On 28 April 2010, Thu Maung’s supervisor at the company, for no reason, suddenly asked him to return the worker’s pass and not to come back to work. Thu Maung was wrongfully terminated, and he verily believes that this was done just because he had complained to the Labour Department, and was perceived as the leader of the workers who wanted to claim their rights.

It is even worse when the worker is a migrant worker, for a termination will usually mean a cancellation of the work visa, and deportation back to their home country. This also would mean that they would not be able to even pursue their claims at the Labour Department, Labour Courts, Industrial Relations Department, Industrial Courts and/or Civil Courts as the physical presence of the complainant and/or litigant is necessary for the continuation of process of claiming rights.

The practice of terminating, cancellation of work visa and immediate deportation is a blatant disregard of the laws in Malaysia that exist to protect worker rights.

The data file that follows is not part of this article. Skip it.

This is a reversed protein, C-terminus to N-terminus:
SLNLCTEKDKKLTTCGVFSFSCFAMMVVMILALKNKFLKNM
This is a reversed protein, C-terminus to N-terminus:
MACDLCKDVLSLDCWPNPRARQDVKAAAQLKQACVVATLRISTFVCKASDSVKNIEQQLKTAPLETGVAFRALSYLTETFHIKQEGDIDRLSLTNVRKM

Work passes in Malaysia allow workers to work only for a specific employer – and hence a termination would leave the worker with no ability to work and earn a living legally in Malaysia, while he awaits the determination of the process that may give the worker justice. Cancellation of the work pass also makes his stay in Malaysia illegal, and he risk being arrested, detained and deported.

It is sad that the current laws and practices of Malaysia, which used to employ more than 2 million migrant workers have not been amended yet to ensure that workers who claim their rights are not wrongfully terminated and sent back.